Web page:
Scientists are finalising plans to exploit the vast reservoir of warm water that fills a labyrinth of disused mines and porous rock layers underneath Glasgow. They believe this subterranean store of naturally heated water could be used to warm homes in the city. If the system proves successful, such water could then be exploited in other cities and towns across Britain, they say. The £9m project will initially involve drilling narrow boreholes filled with instruments to survey temperature, seismic activity, water flow, acidity and other variables to establish the state of the water in the rocks below the city. The aim will be to establish whether this warm water can be extracted for long periods to heat Glaswegian homes. Drilling of the first test boreholes – at sites yet to be selected – is the first part of an initiative by the BGS: the creation of several UK geo-energy observatories. Where other observatories look up to the sky, these will monitor conditions underground, say scientists. One test system has been selected for Scotland: the Glasgow Geothermal Energy Research Field Site. A second has been proposed for Cheshire – where scientists want to study rock conditions to assess the possibility of using underground vaults as storage for heated water. Heating of homes is set to become a crucial issue, researchers have warned. The UK is on target to decarbonise electricity generation as a result of the growing numbers of renewable power plants. However, the nation is still heavily reliant on North Sea and imported natural gas to heat its homes. Combustion of these fossil fuels forms a substantial part of the carbon dioxide emissions which the UK has pledged to reduce to help limit glob al warming.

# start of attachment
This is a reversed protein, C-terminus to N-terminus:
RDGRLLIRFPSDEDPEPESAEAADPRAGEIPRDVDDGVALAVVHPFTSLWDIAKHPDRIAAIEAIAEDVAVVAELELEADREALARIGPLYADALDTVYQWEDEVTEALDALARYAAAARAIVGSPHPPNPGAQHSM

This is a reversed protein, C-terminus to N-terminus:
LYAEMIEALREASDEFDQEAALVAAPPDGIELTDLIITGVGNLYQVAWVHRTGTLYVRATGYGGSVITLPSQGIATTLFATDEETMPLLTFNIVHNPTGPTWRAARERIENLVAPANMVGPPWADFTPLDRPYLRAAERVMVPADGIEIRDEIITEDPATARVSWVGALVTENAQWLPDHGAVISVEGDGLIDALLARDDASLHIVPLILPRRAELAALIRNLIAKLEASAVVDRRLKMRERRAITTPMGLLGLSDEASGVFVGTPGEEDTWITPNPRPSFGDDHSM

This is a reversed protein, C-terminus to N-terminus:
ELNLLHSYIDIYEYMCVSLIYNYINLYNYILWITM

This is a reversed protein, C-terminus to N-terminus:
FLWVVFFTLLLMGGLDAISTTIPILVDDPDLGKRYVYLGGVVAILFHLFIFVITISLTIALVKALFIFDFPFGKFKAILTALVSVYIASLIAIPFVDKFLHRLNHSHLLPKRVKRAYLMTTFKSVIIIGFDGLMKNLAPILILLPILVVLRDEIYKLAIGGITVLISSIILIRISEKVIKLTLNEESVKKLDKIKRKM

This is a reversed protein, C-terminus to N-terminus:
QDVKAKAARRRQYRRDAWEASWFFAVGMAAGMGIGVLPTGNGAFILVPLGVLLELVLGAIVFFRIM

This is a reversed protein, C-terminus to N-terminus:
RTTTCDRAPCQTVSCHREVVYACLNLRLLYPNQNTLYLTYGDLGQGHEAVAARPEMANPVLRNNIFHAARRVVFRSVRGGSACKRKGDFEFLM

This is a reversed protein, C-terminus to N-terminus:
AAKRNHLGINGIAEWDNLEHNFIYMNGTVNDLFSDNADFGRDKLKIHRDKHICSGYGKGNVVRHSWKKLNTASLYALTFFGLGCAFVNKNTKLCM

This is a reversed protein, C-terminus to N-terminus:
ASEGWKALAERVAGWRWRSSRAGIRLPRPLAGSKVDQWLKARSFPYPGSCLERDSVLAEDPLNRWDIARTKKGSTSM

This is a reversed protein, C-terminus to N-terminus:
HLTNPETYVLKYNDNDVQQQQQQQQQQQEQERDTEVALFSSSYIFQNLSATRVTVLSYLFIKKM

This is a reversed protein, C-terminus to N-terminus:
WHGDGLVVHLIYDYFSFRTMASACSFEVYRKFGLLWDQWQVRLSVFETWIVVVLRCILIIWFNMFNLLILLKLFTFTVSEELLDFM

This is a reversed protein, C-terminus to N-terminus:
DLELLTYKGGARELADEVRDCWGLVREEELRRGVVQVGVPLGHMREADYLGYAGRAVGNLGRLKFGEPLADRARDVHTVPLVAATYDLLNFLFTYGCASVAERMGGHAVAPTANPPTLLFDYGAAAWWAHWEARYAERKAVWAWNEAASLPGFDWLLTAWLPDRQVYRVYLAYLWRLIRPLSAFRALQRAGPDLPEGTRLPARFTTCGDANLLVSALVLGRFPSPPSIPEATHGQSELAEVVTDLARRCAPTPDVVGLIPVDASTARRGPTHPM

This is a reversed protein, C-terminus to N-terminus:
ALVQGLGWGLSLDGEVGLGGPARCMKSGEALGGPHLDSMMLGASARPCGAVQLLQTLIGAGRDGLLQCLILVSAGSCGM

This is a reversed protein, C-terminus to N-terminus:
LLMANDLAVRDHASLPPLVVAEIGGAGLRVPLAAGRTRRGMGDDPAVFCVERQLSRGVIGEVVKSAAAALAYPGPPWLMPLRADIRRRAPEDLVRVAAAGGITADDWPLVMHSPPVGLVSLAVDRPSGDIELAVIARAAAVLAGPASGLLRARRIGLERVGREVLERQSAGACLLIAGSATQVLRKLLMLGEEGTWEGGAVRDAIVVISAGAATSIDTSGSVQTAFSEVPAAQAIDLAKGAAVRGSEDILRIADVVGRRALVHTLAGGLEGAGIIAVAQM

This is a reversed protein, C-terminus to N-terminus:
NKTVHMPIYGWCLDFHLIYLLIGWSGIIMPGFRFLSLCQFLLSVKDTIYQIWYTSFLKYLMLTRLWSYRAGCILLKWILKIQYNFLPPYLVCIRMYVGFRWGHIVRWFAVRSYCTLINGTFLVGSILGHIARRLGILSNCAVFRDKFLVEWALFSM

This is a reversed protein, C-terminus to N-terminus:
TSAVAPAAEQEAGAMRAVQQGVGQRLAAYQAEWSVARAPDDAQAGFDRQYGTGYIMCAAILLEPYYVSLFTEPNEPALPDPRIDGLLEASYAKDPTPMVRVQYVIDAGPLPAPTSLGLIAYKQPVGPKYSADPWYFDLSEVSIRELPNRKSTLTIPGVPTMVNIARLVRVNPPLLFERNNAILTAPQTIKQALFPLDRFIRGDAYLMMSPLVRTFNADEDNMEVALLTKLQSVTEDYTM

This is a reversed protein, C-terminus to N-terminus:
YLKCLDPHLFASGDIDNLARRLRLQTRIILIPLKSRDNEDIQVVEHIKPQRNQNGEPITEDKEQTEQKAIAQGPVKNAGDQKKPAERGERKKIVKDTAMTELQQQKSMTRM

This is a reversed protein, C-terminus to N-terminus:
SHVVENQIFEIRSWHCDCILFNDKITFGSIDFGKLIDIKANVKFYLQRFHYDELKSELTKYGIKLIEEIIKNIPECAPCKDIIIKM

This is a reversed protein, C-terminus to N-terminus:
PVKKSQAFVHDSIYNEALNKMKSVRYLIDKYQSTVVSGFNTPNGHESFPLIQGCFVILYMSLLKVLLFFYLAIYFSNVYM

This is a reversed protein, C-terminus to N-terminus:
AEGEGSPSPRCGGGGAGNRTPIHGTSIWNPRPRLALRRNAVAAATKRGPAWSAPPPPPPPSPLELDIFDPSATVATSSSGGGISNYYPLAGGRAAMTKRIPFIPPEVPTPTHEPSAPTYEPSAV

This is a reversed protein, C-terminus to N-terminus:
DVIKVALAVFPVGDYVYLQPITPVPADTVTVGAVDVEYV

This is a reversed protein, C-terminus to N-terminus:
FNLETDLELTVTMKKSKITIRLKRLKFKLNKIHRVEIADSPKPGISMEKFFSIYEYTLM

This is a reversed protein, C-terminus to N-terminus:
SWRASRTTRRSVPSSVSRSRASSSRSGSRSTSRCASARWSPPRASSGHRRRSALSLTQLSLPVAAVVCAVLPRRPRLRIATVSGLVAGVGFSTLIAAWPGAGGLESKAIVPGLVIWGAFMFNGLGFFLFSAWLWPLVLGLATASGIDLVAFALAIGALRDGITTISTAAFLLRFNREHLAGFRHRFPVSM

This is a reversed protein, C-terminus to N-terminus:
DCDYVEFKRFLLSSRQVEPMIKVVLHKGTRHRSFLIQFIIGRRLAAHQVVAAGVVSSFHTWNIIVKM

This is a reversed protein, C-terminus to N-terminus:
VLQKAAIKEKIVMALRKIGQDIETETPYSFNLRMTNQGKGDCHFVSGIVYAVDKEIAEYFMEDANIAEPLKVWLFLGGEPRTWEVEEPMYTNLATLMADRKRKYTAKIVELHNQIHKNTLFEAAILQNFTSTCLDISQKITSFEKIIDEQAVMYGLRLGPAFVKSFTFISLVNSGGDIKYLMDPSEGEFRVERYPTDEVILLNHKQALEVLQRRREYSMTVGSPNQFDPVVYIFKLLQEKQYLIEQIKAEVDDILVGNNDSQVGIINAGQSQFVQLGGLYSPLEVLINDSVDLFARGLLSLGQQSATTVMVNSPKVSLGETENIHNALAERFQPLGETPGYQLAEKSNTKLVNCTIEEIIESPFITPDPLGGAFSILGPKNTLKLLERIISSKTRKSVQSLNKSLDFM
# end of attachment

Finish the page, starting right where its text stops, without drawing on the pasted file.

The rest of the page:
A heat pump project being planned in the Gorbals will harvest heat from the River Clyde. The Renewable Heat Incentive provides appropriate support for lower carbon techniques to be utilised if one wants to. Heat pump uptake has though been very low. The Low Carbon Infrastructure Transition Programme is supporting key Scottish projects with funding to get the difficult ground breaking projects moving therefore showing they are technically achievable.